5. cassandra_m says:

    Yay for DC! Now I suppose we watch for Congress to try to interfere with this, right?

    And how Marion Barry continues to get elected is beyond me.

  6. xstryker says:

    Amazing GOP insensitivity on the Clemons/Huckabee matter:

    Michael Goldfarb, a former aide to Sen. John McCain’s (R-Ariz.) presidential campaign and currently a blogger for the Weekly Standard, said Huckabee has suffered through a “brutal 24 hours” since the shooting

    Oh, Huckabee has “suffered” a “brutal” 24 hours? How about the families of the officers who were killed?

    “It was the worst week Huck’s had since he lost South Carolina in ’08,” Goldfarb said.

    In Goldfarb’s mind, finding out the man you released from prison killed four cops is apparently of equal or lesser emotional impact than failing to win the Republican nomination for president. I don’t know how Huck feels, but I’m pretty sure this comparison is wholly inappropriate.

  7. MJ says:

    Marion Barry gets re-elected for 2 reasons – nobody of stature in that Ward ever runs against him and his constituents are stupid.

  8. My heart bleeds at the thought of Huckabee’s suffering. Huckabee, of course, blamed everyone else but himself for the problems.

    Speaking of classless, Tim Pawlenty was the first presidential contender out of the gate with attacks on Huckabee:

    Minnesota Gov. Tim Pawlenty became the first likely GOP presidential candidate to criticize Mike Huckabee’s pardon of a suspected killer during his time as Arkansas’s governor.

    Pawlenty said that he would not have granted clemency to Maurice Clemmons, who was suspected of fatally shooting four police officers in Washington state on Sunday before being shot and killed by police in Seattle Tuesday morning.

    Asked by conservative radio host Laura Ingraham if he would have granted clemency under the same circumstances, Pawlenty replied, “No. On those facts, no, Laura, I would not.”

    He continued, “In Minnesota, I don’t think I’ve ever voted for clemency. We’ve given out pardons for things after everybody has served out their term, but again, usually for more minor offenses. But clemency, certainly not. Commutation of sentence, certainly not.”

  9. Brooke says:

    Well, I’m glad Huckabee’s sleep wasn’t particularly disturbed when Wayne DuMond raped and murdered only TWO people, due to his pardon. Maybe 4 was the magic number.

  10. anon says:

    Comment rescue from dkos on getting out of Afghanistan:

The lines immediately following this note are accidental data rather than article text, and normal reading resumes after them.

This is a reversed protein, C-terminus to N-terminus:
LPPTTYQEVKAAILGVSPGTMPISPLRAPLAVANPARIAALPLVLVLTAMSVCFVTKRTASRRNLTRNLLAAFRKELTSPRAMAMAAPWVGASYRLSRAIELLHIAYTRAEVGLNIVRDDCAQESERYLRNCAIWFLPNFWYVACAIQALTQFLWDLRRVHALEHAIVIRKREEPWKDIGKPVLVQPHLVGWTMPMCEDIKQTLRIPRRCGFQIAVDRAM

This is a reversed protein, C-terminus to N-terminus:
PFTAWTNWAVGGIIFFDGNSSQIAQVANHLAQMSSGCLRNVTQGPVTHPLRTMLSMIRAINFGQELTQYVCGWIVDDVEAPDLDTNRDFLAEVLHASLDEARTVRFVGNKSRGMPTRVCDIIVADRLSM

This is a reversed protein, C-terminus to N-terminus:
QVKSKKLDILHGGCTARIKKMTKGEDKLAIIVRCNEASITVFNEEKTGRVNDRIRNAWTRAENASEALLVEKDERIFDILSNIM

No! We MUST Stay!

    We must stay to fight the people who want us to leave until they no longer want us to leave.

    Once they want us to stay, we can leave.

    Is that clear?

  11. cassandra_m says:

    Conservative blog LGF breaks with the wingnuts. Or maybe the winguts deserted him.

  12. No HR Nuts 2010 says:

    Fred Cullis, man of Vision.
    If this is all the Republicans can dish out for the 2010 House Race, we have nothing to fear.
    What amazing strategies is he hatching?

    Well, he posted out a ‘press release’ to delawarepolitics.net – get this “Candidate Endorses Mammograms” — what else, Fred? Apple Pie, Chevrolet, Goodness, Kindness and Mercy? I’ll bet. Blusty, gusty over-reaction to the AHRQA Mammogram thing. Political slug-slime.

    AND – big surprise, he is going to be a ‘guest speaker’ – or should we say, ‘guest-ranter’ at one of the high minded 9-12 things in Sussex county. The choir and the preacher.

    And, finally, another nifty night with Mr. Cullis, if all that is not enough – in the DE Business Ledger “Candidate Seeks Opionions of Small Business Owners”. Cullis will be appearing at a small business and (apparently) promoting their products while … well, doing what?

    I guess, Fred, Home Shopping Network might have a job for you once you get immolated in the primary …

  13. JUDSON Bennett says:

    Popular journalist Celia Cohen and insider Republicans both think Senator Colon Bonini is really running for a state wide office this time (STATE TREASURER). In Bonini’s 15 years as a Delaware Legislator he has never voted to approve a budget. Scroll down to read Celia Cohen’s interesting article.

    “Colin Bonini was at the point where he was fooling none of the people none of the time.
    Almost as soon as he was elected in 1994 as a Republican state senator, a never-say-die conservative bursting with pie-in-the-sky enthusiasm, he talked about running statewide.

    U.S. Senate, treasurer, lieutenant governor, whatever, Bonini ogled higher office for 15 years while nothing came of it. He was a political window-shopper, that was all.